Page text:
The lamp sits on a table behind the sofa in Thom Niforatos’s Glen Ellyn living room. It has a tree-trunk base–a nod to art nouveau designer Louis Comfort Tiffany–and a shade of green and purple stained glass studded with seashells and inset with images of grape clusters, scarabs, and red-eyed dragonflies.

A commission by Chicago designer Richard Hoosin, the lamp is leaden looking when dark, but Niforatos says that something unearthly happens when he tugs on its chain. “When the light comes on I just stare at the lamp, and I am taken away by the sight of it, displaced in a way,” he says. “The experience is mystical.”

The otherworldly effect produced by Hoosin’s combinations of stained glass and shells is intentional. “Stained glass is created by man, and if you’re working with it alone you’re limited,” he says. “The difference in my stuff is the shells. They come from God. The light shining through them makes for a presence, a force. It’s profound.”

Hoosin, a deliberate, white-bearded man of 56, sells his creations out of a green-walled store in Lakeview. He and a small staff, including his brother Jeff, make the colorful lamps in a cramped studio in back, using a copper-foil process pioneered by Tiffany. Limpet and scallop shells, imported from the Philippines, Haiti, and Mexico, give the shades their distinctive look. Hoosin also designs lamps with gemstone and Prairie-style shades, as well as small rabbits and peacocks that light up and exotica like glass boxes containing beetles, blue morphos, walking sticks, and bats. “We can’t keep the bats in stock,” says Hoosin.

But it’s the lamps that inspire genuine devotion. Niforatos, who owns two, has given a dozen as wedding gifts. “The lamps are alive to me, like living art,” says theater photographer Jennifer Girard, who keeps four of them burning in her second-floor apartment in Lakeview to welcome her home each night. The lamps are now sold around the country; Steven Spielberg, Vanessa Williams, and Cher are among the owners. John Goodman recently wrote in for a replacement finial.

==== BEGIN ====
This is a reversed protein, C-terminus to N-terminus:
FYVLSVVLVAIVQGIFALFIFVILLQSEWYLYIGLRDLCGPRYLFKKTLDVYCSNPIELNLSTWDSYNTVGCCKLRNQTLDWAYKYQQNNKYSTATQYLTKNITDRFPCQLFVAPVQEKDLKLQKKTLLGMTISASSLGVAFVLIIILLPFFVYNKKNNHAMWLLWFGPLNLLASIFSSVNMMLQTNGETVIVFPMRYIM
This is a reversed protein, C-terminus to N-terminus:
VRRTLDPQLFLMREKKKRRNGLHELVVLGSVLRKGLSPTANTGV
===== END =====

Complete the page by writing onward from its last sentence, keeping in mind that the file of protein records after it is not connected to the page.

Hoosin first happened upon his metier during his early years of rambling. The son of a liquor salesman, he grew up in Albany Park, and then dropped out of the University of Wisconsin to become a photographer. When a proposed book of pictures he’d taken at the 1968 Democratic National Convention fell through, he headed west to Berkeley. “It was like dropping off the end of the world and finding a new planet,” he recalls. “The nature, the flowers, the hills behind the city. It was the days of the flower child, before drugs corrupted things, and the naturalness of life affected my soul.”

After years of flitting about–back to Chicago, then to Phoenix, and back to California–Hoosin landed in Monterey, where he took a class in stained glass and started making windows professionally. “Then in 1974 a friend suggested that I make a lamp out of seashells, which I would buy from a shop by the wharf,” he says. By the next year he was in Chicago again, and the seashell lamps were turning into a passion.

“Rick was this nomad who looked like Bob Dylan, with all this Afro-y hair,” says Robert Briggs, then the owner of Ratso’s restaurant on Lincoln Avenue, a hippie gathering place where Hoosin worked as a manager. “He would raise his eyebrows when he had some grand idea. He was in one metaphysical embrace or another. Then the lamps took him over, which made sense–Rick was a thinker-tinkerer. Anyway, the lamps changed him from being an itinerant to sticking with one thing.” Briggs ended up investing in Hoosin’s lamp business until the two men had a falling-out.

On his own Hoosin continued to fashion lamps, working first out of a Clybourn loft and then at a shop on Wells. “The lamps were pretty primitive in those days,” says Spiros Stamelos, an orthopedic surgeon and early customer. “Rick would use these big white seashells shingled on a frame. The lamps were nice enough, but they weren’t elegant. I told him he needed to become more artistic.”

Raised a Conservative Jew, Hoosin turned Orthodox as he mastered his craft. In 1981, he says, “I suddenly felt the power of the Old Testament.” He perfected the use of a metal lattice around the base of the shades, which allowed him to work with more delicate shells. These days a small Hoosin table lamp starts at $200, standard table lamps run from $500 to $1,000, and floor models go for up to $1,800. The lighted animals and boxed insects start at $65. Each creation is signed and numbered, and commissions are welcomed.

Today Stamelos is startled by his old friend’s focus. “He’s become a purist,” he says. “Now I tell him to do this and that, and he says, ‘The colors you’re talking about don’t go.’ Today he’s all about his religion and his work. He goes to temple and he thinks and talks about lamps.”

Hoosin Lampworks is located at 1121 W. Belmont (773-296-1800); its Web site is It’s closed Saturday, in keeping with the Sabbath; hours are 11 to 7 Monday through Thursday, 11 to 3 Friday, and 11 to 5 Sunday.

–Grant Pick

Art accompanying story in printed newspaper (not available in this archive): photo/J.B. Spector.